While the government has worked hard in vaccinating its population against the coronavirus disease (COVID-19), the Commission on Human Rights (CHR) noted that testing and contact tracing remain “a challenge” in the country.
In its written statement on the United Nations High Commissioner for Human Rights’ report on State response to the pandemic, the CHR said the government is “reluctant” to provide for mass testing and rather prefers to use a “risk-based approach.”
It said the National Task Force Against COVID-19 (NTF) also relied on the statement of the Healthcare Professionals Alliance Against COVID-19 (HPAAC) on mass testing, which said that “indiscriminate mass testing of asymptomatic individuals using tests with sub-optimal sensitivity is neither feasible nor practical.”
Even last year when COVID-19 first broke out in the country, the Department of Health (DOH) admitted that mass testing of the population who have been affected have not been conducted, it said.
“Actual cases are likely underreported, and contact tracing was described as failing; and despite the ongoing efforts of the government to improve testing and contact tracing capacities, the weakness and failure in implementation have seriously impacted the conditions of at-risk and vulnerable groups,” it also said.
These vulnerable groups include older persons, persons with disabilities, persons deprived of their liberties, internally displaced persons, and indigents living in cramped quarters, the CHR pointed out.
Also, it said, the housing situation of these vulnerable groups makes physical distancing “next to impossible.”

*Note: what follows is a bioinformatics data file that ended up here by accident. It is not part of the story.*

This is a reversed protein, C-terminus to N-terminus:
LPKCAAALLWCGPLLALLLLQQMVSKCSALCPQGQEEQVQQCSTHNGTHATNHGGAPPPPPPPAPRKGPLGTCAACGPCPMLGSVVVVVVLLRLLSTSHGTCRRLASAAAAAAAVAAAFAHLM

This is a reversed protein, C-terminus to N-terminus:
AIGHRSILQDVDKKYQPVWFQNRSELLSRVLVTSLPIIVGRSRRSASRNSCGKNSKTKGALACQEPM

On the other hand, the CHR has taken “great solace” in the efforts of several local government units (LGUs) to ensure that their constituents, including the marginalized members of society, have access to vaccines — be it through vaccination drives and information dissemination campaigns.
It noted that the biggest hurdle against herd immunity is vaccine hesitancy and common vaccine misconceptions. A Social Weather Stations (SWS) survey even revealed that only three out of 10 Filipino adults are willing to be vaccinated months into the national vaccine rollout, it added.
“The right to information on matters of public concern is crucially linked to the realization of an individual’s right to health in times of a pandemic,” the CHR said.
“Enabling individuals to make sound decisions based on facts is the right way to decrease vaccine hesitancy among the public,” it stressed.
The CHR cited Iloilo City as an example where effective information dissemination translated to a high vaccine acceptance rate among constituents.
It said that well-informed individuals are indeed in the best position to make decisions on their health and wellbeing.